This enables me to get everything out of my head and into a plan, and I can move stuff around and see how all the due dates interact with each other better than I could if I had a 200-task project in a paper planner. Like, I wouldn’t even have a calendar view for that.
I also feel like this is the critical step that will keep me from over-scheduling or believing I can knock out more than I actually can in a day, just because I’ve broken everything done so much, and I can really see what’s going into the project, which is something that I didn’t always do with paper.
003: Google Calendar for month/day at-a-glance
I mentioned above that Google Calendar is what Calendly checks to see my availability. But I love having it because I can see what days I have something going on, and what days I don’t. And it’s great because I can access it from my phone and just put in a meeting or a call.
But also, it’s really great because any time someone sends me an invitation to chat via Google Hangouts, Zoom, or whatever else video chatting software there is, it goes straight to my calendar and then I have the link ready to go.
004: Calendly for digital client scheduling
And did I mention when a client schedules something with Calendly, then it goes to my Google Calendar too? (After checking to make sure there’s time in the Calendar, obvi.)
I had previously been using Acuity for scheduling, and then realized I was paying a ton of money for that. So, I switched to a more basic tier of Calendly, and then posted those links in Podia, something else I was already paying for. Then, Calendly doesn’t have to integrate with a bank account or accept payments, because Podia does.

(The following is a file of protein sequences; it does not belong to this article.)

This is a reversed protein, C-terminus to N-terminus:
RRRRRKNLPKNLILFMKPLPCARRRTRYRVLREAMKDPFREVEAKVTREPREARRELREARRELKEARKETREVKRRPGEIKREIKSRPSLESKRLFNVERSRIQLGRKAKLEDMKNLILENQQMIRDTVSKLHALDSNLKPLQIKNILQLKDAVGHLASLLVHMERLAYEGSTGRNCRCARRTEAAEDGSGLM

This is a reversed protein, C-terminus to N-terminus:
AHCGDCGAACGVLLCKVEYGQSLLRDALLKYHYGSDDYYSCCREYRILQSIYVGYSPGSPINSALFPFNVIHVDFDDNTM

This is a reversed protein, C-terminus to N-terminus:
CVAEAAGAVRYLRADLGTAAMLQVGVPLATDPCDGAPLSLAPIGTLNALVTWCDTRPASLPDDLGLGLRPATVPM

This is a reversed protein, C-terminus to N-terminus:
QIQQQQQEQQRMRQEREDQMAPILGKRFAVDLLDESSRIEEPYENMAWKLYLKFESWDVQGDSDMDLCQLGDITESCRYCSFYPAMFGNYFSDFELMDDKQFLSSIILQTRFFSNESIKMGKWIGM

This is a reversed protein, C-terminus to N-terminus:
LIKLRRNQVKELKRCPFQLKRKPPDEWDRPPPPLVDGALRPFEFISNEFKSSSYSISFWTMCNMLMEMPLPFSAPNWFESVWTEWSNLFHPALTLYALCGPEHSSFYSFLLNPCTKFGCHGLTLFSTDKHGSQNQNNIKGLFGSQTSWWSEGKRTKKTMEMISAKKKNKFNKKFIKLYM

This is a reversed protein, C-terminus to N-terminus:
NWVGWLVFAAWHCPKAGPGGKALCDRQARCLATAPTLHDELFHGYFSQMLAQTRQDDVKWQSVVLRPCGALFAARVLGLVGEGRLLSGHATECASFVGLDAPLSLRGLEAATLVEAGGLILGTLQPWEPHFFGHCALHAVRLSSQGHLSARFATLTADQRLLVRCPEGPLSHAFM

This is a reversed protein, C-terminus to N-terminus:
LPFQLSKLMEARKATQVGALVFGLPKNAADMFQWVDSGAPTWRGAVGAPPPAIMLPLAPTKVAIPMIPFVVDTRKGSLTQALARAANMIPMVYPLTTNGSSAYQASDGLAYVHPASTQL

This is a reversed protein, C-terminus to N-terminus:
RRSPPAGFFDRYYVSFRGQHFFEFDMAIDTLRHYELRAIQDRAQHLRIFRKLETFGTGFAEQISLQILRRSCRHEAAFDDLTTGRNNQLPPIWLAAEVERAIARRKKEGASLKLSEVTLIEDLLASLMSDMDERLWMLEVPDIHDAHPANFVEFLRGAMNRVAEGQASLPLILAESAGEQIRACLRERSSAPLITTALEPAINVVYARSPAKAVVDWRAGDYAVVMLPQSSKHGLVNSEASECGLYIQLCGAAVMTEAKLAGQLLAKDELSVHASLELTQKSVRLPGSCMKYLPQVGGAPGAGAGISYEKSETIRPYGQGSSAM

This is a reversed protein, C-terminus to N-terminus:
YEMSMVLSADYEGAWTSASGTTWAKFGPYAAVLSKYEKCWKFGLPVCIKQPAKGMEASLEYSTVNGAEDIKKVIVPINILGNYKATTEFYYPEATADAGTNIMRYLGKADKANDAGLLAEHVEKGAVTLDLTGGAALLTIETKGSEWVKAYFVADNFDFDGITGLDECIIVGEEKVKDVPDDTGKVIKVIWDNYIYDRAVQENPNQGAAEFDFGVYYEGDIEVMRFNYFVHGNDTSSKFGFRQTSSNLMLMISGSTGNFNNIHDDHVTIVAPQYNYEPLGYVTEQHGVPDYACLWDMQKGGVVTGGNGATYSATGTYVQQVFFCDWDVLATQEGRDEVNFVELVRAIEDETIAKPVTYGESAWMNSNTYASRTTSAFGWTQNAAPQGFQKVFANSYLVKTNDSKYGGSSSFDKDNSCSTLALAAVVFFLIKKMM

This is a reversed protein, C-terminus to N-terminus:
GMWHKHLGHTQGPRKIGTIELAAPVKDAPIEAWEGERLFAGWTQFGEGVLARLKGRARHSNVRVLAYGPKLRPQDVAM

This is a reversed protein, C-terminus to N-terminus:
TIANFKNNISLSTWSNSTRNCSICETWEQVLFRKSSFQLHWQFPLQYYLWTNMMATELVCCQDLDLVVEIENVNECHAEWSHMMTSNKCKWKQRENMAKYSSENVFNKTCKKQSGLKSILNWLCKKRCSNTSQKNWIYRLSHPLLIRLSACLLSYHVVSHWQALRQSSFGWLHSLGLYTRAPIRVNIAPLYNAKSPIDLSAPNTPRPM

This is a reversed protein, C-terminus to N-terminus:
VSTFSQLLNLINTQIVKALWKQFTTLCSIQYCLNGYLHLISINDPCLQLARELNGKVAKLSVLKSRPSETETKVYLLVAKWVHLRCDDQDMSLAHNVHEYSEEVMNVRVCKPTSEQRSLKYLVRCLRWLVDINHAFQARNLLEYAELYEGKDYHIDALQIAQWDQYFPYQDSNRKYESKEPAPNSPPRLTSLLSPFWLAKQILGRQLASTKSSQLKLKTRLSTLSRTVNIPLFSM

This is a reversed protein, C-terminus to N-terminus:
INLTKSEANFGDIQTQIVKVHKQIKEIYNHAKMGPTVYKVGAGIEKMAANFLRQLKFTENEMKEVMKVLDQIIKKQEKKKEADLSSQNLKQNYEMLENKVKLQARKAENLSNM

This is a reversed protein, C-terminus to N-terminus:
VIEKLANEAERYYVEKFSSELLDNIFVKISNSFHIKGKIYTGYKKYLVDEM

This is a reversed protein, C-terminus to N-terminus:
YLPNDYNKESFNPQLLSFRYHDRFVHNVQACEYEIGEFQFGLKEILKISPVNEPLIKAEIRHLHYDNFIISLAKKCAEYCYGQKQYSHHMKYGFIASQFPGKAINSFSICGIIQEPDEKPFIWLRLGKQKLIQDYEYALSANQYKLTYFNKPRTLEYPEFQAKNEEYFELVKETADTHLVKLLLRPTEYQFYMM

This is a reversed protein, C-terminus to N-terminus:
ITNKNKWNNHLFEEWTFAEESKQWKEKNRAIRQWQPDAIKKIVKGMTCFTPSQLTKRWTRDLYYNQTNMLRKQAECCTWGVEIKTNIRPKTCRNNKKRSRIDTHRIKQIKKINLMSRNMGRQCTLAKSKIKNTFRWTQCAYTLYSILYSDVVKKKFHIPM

This took some finagling of the highest caliber and outside-the-box thinking. But suffice it to say that I’m saving over $300 a year by using Calendly for scheduling and Podia for payments and email marketing.
(If you want to know more about this, just let me know.)
But now, everything is more user friendly for me, and I feel more on track.NBD, just saving my business around $300 a year by making these tiny, HELLA CONVENIENT changes. Click To Tweet
Look. It’s hard to switch over. I like having this week-at-a-glance thing with spaces for the events and the to do items.
It’s only a dollar, and if you buy it, you can have your life together like me. Or probably more than me, honestly.
And That’s How I’m Planning Digitally
Like I said earlier, there are probably going to be a billion changes and tweaks I make. But for now, that’s what’s working for me.
Are you a paper or digital planner? Do you think you could make the switch? What do you hate the most about your planning system? What do you wish was easier about how you plan?